245 artists from 46 countries participated in the 3rd Gwangju Biennale.

P_A_U_S_E: The 4th Gwangju Biennale (29 March to 29 June 2002)[edit]

Curated by Charles Esche, Hou Hanru, and SUNG Wan Kyung, the theme of the fourth Gwangju Biennale, "P_A_U_S_E", was adopted from the Eastern concept of meditation to encourage mankind to withdraw from the rigors of contemporary society and prepare for a new leap forward. The exhibition invited the participation of non-profit and experimental art groups and movements from throughout the world to promote communication, and to propose a withdrawal from the narrative of modern art history, even from modern society itself, in an effort to build a new way forward.

Secondary focuses included the cultural and artistic growth of the host city Gwangju, on alternative art, and on communication among artist groups. 325 artists from 31 countries participated in P_A_U_S_E.

A Grain of Dust A Drop of Water: The 5th Gwangju Biennale (10th Sept to 11 Nov 2004)[edit]

The Gwangju Biennale 2004, curated by Yongwoo Lee and co-curated by Kerry Brougher and Sukwon Chang, acted as a cultural forum experimenting with the elevation of the spectator from passive observer to active participant by working collaboratively to produce works of art with the biennale's selected artists. "A Grain of Dust A Drop of Water" is a vital natural phenomenon and ecological interpretation of order describing the cycle of creation and extinction. Dust suggests noise and cries, covers the objects of our conspicuous consumption that are remains of our industrial society. A drop of water suggests the medium of creation, animates the inanimate thus allowing the cycle of life. Dust, together with water, heals the negative elements of the contemporary society, thus revitalizing the new cultural & aesthetics values in the present world.

Artists included: Allora & Calzadilla (Cuba) - El Anatsui (Ghana) - Alfredo & Isabel Aquilizan (Philippines) - BUAN People (Korea) - Walterico Caldas (Brazil) - Pablo Cardoso (Ecuador) - Jota Castro (Peru) - Russell Crotty (US) - Jimmie Durham (US) - Asa Elzen (Sweden) - Environmental Artists (Korea) - Bruna Esposito (Italy) - Mounir Fatmi (Morocco) - Nayia Frangouli (Greece) - Kendell Geers (South Africa) - Joong-ki Geum (Korea) - Lyudmila Gorlova (Russia) - Richard Hamilton (UK) - Pierre Huyghe (France) - Koji Iijima (Japan) - Emily Jacir (Palestine) - Joon-ho Jeon (Korea) - Magdalena Jetelova (Czech Republic) - Soo-cheon Jheon (Korea) - Brian Jungen (Canada) - Eduardo Kac (Brazil) - Anish Kapoor (India) - Byoung-jong Kim (Korea) - Jin-ran Kim (Korea) - Seung-young Kim (Korea) - Kyoung-ho Lee (Korea) - Zilla Leutenegger (Switzerland) - Marco Maggi (Uruguay) - Malam (Cameroon) - Teresa Margolles (Mexico) - Eva Marisaldi (Italy) - Ilka Meyer (Germany) - Tatsuo Miyajima (Japan) - Zwelethu Mthethwa (South Africa) - Antoni Muntadas (Spain) - Wangechi Mutu (Kenya) - Ibrahim Nasrallah (Jordan) - Francis Ng (Singapore) - Ahmet Oktem (Turkey) - Lucy Orta (France) - Muyiwa Osifuye (Nigeria) - Michael Parekowhai (New Zealand) - Bul-ddong Park (Korea) - Daniel Pflumm (Switzerland) - Marjetica Potrc (Slovenia) - Marc Quinn (UK) - Annie Ratti (Italy) - Kelly Richardson (Canada) - Thomas Ruff (Germany) - Edward Ruscha (US) - SAA (Site and Artists) (Korea) - Jim Sanborn (US) - Tisna Sanjaya (Indonesia) - Raquel Schwartz (Bolivia) - Leonid Sokov (Russia) - Jennifer Steinkamp (US) - Sun Xiaofeng (China) - Sun Yuan & Peng Yu (China) - Nguyen Minh Thanh (Vietnam) - The Kingpins (Australia) - Momoyo Torimitsu (Japan) - Yue Min Jun (China). 237 artists from 41 countries participated across all of the projects under the 5th Gwangju Biennale.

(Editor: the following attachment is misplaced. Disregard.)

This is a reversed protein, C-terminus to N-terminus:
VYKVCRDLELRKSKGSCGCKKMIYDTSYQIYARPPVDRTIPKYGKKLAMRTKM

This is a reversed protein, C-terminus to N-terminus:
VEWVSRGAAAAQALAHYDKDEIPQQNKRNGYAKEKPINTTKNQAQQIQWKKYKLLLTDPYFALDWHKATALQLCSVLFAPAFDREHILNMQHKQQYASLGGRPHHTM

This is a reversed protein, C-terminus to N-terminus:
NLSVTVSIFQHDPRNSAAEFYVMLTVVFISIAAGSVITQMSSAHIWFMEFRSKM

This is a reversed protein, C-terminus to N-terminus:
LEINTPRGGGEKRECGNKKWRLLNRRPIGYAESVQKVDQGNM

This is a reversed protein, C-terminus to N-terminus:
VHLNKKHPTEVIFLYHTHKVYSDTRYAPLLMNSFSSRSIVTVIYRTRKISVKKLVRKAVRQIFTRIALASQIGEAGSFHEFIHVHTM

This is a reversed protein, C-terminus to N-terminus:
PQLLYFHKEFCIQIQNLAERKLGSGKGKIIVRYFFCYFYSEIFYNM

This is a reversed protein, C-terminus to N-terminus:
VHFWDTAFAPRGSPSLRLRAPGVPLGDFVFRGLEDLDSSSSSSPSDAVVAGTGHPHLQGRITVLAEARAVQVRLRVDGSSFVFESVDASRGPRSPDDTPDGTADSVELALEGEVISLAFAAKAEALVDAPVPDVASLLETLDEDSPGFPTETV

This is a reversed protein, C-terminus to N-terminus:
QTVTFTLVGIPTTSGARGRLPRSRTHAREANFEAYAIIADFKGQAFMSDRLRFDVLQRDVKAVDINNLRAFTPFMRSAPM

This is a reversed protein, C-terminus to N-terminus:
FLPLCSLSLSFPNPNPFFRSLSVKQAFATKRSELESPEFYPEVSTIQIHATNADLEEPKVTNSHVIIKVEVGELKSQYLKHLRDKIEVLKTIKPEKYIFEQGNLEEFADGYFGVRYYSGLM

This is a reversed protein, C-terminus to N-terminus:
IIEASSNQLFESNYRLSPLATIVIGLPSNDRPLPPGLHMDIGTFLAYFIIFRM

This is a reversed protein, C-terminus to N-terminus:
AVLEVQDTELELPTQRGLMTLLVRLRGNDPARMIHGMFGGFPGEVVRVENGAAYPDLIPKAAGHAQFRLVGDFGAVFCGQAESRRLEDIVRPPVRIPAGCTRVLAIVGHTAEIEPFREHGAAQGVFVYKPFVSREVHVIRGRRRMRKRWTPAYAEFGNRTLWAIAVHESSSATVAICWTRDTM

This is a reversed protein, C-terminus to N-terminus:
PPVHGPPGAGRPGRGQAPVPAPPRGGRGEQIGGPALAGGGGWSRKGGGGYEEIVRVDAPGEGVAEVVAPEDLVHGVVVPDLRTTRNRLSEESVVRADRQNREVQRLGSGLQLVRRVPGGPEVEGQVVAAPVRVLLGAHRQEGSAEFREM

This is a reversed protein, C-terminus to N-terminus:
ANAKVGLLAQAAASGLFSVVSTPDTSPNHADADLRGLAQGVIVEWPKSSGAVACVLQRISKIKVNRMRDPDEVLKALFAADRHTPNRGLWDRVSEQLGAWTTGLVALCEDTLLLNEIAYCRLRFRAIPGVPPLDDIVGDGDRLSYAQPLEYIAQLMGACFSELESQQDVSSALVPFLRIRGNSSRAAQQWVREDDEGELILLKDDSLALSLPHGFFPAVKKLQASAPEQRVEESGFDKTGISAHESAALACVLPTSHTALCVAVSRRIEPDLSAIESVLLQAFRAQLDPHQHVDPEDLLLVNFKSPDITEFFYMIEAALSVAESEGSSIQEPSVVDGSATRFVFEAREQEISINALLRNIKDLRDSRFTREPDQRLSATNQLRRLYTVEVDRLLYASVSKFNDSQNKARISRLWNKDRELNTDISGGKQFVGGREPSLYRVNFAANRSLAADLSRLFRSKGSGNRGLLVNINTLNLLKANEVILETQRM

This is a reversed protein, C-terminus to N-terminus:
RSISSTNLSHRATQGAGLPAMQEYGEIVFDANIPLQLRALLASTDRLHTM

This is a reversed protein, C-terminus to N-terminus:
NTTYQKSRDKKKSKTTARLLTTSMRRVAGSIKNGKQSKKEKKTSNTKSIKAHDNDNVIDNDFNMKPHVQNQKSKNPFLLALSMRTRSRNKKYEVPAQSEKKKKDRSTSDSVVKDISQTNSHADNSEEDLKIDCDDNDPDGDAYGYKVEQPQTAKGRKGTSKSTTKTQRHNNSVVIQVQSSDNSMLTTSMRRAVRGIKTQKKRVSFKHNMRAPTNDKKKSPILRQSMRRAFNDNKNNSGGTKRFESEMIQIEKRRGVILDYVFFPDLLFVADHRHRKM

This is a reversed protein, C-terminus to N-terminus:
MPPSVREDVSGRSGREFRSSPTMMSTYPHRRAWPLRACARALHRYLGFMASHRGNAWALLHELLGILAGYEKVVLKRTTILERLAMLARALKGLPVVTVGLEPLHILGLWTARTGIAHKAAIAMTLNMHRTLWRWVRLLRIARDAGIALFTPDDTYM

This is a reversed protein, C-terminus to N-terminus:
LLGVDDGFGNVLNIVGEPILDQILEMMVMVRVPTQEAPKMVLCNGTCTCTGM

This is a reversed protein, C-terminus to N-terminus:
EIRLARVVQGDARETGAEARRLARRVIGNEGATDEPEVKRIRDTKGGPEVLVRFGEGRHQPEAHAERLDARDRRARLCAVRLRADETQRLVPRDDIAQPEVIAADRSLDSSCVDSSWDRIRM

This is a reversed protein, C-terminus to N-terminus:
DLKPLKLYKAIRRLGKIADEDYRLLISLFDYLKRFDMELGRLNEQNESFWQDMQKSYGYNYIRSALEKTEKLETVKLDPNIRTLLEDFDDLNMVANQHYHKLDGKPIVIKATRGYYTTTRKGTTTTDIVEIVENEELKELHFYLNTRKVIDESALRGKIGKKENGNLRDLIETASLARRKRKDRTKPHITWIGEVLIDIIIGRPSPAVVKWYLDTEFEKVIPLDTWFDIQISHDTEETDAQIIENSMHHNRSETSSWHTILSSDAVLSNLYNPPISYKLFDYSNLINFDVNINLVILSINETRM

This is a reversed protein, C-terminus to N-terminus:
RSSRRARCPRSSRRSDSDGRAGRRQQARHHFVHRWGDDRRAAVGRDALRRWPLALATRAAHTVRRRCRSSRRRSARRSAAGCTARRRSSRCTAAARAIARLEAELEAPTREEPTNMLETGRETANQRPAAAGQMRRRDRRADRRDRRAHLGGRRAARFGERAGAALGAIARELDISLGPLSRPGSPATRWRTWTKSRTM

Fever Variations: The 6th Gwangju Biennale (8 September to 11 November 2006)[edit]

The sixth Gwangju Biennale drew its theme from the word "Fever", which denotes passion and enthusiasm, and in particular the energy for change in Asia and the way in which Asia's power, dynamism and cultural abundance is being disseminated across the world.[4]

The Artistic Director was Kim Hong-hee, Wu Hung was Chief Curator of The First Chapter and Kim Sang-yun was the Chief Programmer of The Third Sector.[4]

On the Road/Position Papers/Insertions: The 7th Gwangju Biennale (5th Sept to 9 Nov 2008)[edit]

Artistic Director: Okwui Enwezor. Co-Curators: Hyunjin Kim and Ranjit Hoskote.[5]

The seventh Gwangju Biennale's programme was divided into three main strands. "On the Road" was a collection of traveling exhibitions that were produced elsewhere in 2006/2007; "Position Papers" involved curators in dialogue; and "Insertions" featured works and events specially commissioned for the biennale.[6] The aim of the 7th Gwangju Biennale was not simply to make an exhibition about exhibitions or to debate the principles of curatorial culture, but rather to explore exhibitions as fundamental expressions of cultural and intellectual practice.

Artists included: Bani Abidi, Bingyi Huang, David Adjaye, Tania Bruguera & Arte Conducta, Allora & Calzadilla, Mariana Bunimov, Lara Almarcegui, Gerard Byrne, Area Park, Byron Kim, Stefano Arienti, Chen Shaoxiong, Kaoru Arima, Chen Qiulin, Sadie Benning, Bruce Conner, Huma Bhabha, Thomas Demand, Ursula Biemann, Atul Dodiya, Donghee Koo, Hans Haacke, Lili Dujourie, Haejun Jo, Felipe Dulzaides & Robert Gottardi, Lothar Hempel, Eunji Cho, Jan Henle, Rainer Werner Fassbinder, HwaYeon Nam, Daniel Faust, Chi Young Hwang, Daniel Faust, Iman Issa, Nina Fischer & Maroan El Sani, Peter Friedl; Choi IY; Jewyo Rhii, Gao Shiqiang, Jina Park, Tamar Guimaraes, Jooyeon Park, Shilpa Gupta, Isaac Julien, Hassan Khan, Sonia Khurana, Daniel Medina, Abdoulaye Konate, Luis Molina Pantin, David Lamelas, Matthew Monahan, Sherrie Levine, Movement, Contingency and Community, Glenn Ligon, MY-DA-DA, Reagan Louie, Ken Lum, Oil 21, Kerry James Marshall, Els Opsomer, Mona Marzouk, Jo Ractliffe, The Masked Portrait, Walid Sadek, Gordon Matta Clark, Mandla Reuter, Joachim Schoenfeldt, Fatou Kande Senghor, Jose Toirac, SeoYoung Chung, Taryn Simon, Uijae (Uijae Baek Lyen Heo), Dayanita Singh, Jacques Villegle, Praneet Soi, Alfred Wenemoser, Hiroshi Sugito, Lynette Yiadom Boakye, Catherine Sullivan, Bruce Yonemoto, Sunghwan Kim, Kohei Yoshiyuki, Sungyoon Yang, Zarina Hashmi, Taehun Kang, Dolores Zinny & Juan Maidagan, Koki Tanaka and John Zurier[7]